This simple article will demonstrate how a
client application can find its
server in a network by using a Windows feature called Mailslot.
A Server which Broadcasts its IP and PORT
client application requires
server IP and PORT to get connected to it. However, when
server IP and/or PORT changes, all
clients must be aware, otherwise they cannot communicate anymore.
How Can We Make a Server Broadcast Data to a Network?
Windows platform offers a mechanism called Mailslot which is an IPC (Inter-Process Communication) where applications are able to send message-packets (DATAGRAMS) over the network either to a specific computer or to all computers in a specific domain.
A Simple Message Must Be Defined Before
Before showing how Mailslot can be implemented, it is worth mentioning that a simple message-packet must be recognized by both sides. The source code contains two projects
msclient. Both share ms_protocol.h that defines a simple message:
#define MS_MESSAGE_ID 0xaabbccdd
typedef struct _MS_MESSAGE_
DWORD msg_id; char ipStr; DWORD ip; UINT port;
MSMESSAGE is the message that the
server is going to broadcast every second. Notice that there is no answer to send back by the
client. It receives the message and uses information received to start a TCP/IP
stream connection with
Testing the Applications
The project was first coded by using the old VC++ 6 compiler. I have updated it to VS 2005. Both applications are console applications. If you have an older compiler, you won't have a problem in recreating the projects and building them.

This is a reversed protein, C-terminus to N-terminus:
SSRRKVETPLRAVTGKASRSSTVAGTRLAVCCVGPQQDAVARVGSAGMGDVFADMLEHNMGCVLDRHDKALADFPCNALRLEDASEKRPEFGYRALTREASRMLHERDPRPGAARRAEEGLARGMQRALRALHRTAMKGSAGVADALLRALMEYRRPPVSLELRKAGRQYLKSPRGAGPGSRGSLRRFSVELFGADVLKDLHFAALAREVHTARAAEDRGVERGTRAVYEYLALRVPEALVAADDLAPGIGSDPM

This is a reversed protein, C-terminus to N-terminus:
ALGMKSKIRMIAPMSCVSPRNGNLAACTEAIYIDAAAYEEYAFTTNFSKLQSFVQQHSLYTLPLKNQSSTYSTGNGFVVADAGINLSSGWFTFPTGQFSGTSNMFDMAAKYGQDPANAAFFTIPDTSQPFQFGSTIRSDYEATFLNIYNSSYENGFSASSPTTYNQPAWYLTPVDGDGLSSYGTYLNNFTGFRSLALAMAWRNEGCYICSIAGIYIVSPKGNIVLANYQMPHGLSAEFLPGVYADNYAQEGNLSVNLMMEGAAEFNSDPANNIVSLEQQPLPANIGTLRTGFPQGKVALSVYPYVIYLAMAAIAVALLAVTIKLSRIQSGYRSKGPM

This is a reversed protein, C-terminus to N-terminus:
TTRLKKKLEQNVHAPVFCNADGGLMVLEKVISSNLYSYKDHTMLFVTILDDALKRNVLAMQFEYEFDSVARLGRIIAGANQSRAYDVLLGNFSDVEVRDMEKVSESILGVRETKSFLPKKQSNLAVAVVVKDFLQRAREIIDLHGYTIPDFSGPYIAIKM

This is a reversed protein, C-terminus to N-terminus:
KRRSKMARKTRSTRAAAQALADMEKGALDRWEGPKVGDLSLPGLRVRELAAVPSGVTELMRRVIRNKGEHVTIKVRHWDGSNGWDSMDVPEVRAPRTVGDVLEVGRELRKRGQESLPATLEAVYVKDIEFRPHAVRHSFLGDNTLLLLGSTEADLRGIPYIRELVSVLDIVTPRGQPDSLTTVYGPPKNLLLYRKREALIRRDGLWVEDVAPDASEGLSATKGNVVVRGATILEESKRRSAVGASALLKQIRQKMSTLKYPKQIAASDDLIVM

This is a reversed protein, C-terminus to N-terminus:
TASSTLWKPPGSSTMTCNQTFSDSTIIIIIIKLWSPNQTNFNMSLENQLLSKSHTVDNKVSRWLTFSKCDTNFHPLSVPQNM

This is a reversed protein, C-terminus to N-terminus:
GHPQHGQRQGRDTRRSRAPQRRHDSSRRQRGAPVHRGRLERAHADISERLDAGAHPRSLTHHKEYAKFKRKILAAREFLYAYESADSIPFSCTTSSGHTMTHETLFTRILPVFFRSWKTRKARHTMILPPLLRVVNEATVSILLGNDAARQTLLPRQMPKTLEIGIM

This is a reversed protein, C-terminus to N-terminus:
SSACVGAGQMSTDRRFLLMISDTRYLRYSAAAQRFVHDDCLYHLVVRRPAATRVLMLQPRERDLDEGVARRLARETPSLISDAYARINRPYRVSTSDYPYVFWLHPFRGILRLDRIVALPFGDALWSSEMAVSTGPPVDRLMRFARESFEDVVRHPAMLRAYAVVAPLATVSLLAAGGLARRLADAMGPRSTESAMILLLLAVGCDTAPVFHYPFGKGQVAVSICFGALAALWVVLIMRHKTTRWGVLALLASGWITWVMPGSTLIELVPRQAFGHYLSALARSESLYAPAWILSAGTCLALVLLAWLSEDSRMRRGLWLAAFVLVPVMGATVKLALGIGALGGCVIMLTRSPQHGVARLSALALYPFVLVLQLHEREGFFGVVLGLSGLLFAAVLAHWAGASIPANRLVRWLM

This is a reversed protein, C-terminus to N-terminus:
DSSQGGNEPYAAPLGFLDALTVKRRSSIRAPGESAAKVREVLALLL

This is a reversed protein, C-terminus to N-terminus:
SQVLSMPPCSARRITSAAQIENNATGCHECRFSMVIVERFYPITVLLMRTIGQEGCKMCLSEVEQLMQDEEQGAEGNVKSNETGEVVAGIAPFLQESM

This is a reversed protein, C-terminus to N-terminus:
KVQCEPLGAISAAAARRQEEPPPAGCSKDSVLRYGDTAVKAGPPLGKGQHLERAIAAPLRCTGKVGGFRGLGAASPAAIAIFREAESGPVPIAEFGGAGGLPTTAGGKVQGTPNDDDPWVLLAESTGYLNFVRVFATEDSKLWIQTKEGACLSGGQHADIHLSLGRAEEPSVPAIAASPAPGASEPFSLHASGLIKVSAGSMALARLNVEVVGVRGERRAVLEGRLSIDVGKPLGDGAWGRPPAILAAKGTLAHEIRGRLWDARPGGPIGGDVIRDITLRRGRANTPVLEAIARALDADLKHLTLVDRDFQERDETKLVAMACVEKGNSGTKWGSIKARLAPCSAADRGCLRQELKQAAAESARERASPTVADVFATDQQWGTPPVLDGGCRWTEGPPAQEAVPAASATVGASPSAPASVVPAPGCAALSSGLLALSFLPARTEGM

The best way to test is on a network having
clients on different machines. But you can test on a single machine too.
server), you get a console window that shows IP and PORT in use as shown below:
Immediately after being started,
msserver begins to broadcast its position (IP and PORT - see msserver.cpp
ServerBroadcastThread function). Notice how message-packet sending is done when using mailslots:
WriteFile functions are used.
CreateFile opens, in this case, not a file but a mailslot name \\\\*\\mailslot\\@_MSClient_@. Notice the name convention: * means all computers which are reading a mailslot named \\\\.\\mailslot\\@_MSClient_@. Then,
client instances over the network open and read mailslots with that name.
If you want, you might use a sniffer to check what the
server is broadcasting.
client), you will see the following:
client instance creates a mailslot named \\\\.\\mailslot\\@_MSClient_@ and starts reading it (in fact, you can have one process using that name each time - see the msclient.cpp to see how to handle that). After it gets the
server message-packet, it configures a
stream socket connection and starts a kind of "PING" with the
CreateMailslot is the function used to create a mailslot and
ReadFile to read from it.
You can have more than one
client per machine.
Server is a multi-thread application and it can handle many
clients at a time.
|Writing to a Mailslot
|Reading from a Mailslot
Enjoy. Hope this helps.